Chronic Myelogenous Leukemia (CML) is a cancer of the white blood cells that is most commonly found in adults and in the elderly. Its incidence has been estimated to be 1 to 2 in 100,000 people. CML was the first cancer to be associated with a genetic abnormality, known as the Philadelphia Chromosome, which 95% of all CML patients carry in their cells.
The Philadelphia Chromosome is formed by exchanges of material belonging to two distinct chromosomes, number 9 and number 22. To form the Philadelphia Chromosome, these two chromosomes break at very specific places, disrupting the BCR (in chromosome 22) and the ABL (in chromosome 9) genes that were otherwise normal. Juxtaposition of these two genes in the Philadelphia Chromosome creates an abnormal kinase tyrosine known as BCR/ABL, which is an enzyme associated with cell regulation. The Philadelphia Chromosome is associated with loss of cell control and presence of immortal cells, which leads to cancer.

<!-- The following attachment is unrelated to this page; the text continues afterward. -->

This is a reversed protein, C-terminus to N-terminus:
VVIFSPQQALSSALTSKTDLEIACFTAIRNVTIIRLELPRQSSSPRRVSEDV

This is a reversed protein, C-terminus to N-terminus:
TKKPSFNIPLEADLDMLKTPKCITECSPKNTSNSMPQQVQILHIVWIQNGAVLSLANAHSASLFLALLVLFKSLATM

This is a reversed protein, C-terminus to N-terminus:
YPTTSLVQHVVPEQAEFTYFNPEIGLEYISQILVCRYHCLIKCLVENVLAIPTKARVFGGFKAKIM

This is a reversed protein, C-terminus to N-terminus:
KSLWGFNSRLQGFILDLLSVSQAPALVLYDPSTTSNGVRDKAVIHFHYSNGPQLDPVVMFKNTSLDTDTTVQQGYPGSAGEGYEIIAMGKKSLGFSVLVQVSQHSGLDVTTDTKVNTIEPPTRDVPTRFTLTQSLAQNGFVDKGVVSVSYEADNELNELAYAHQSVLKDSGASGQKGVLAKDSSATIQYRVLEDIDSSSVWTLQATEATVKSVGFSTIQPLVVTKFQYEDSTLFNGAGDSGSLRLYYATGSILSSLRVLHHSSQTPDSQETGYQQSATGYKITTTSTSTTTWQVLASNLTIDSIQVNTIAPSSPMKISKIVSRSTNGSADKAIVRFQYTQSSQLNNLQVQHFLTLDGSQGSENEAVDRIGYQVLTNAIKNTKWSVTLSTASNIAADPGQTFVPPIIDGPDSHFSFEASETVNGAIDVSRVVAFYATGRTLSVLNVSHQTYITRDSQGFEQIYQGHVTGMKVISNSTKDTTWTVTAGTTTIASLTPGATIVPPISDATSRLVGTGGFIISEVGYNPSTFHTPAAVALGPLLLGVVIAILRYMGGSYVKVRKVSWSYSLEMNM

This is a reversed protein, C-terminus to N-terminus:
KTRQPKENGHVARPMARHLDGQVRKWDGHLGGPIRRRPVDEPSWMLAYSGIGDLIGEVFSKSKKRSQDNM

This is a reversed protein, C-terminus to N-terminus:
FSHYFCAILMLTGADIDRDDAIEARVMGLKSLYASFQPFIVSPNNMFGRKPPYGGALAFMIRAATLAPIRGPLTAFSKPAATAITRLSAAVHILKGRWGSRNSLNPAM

In the 1990s, ST1-571 (known as imatinib or Gleevec), a new inhibitor of kinase tyrosine, was developed and tested against CML cells. Since then, the drug has been used as the first line of treatment in many patients, increasing survival rates and improving patients' quality of life. However, some patients develop resistance to the drug, which has fostered development of novel drugs that act on alternative sites on the BCR/ABL enzyme.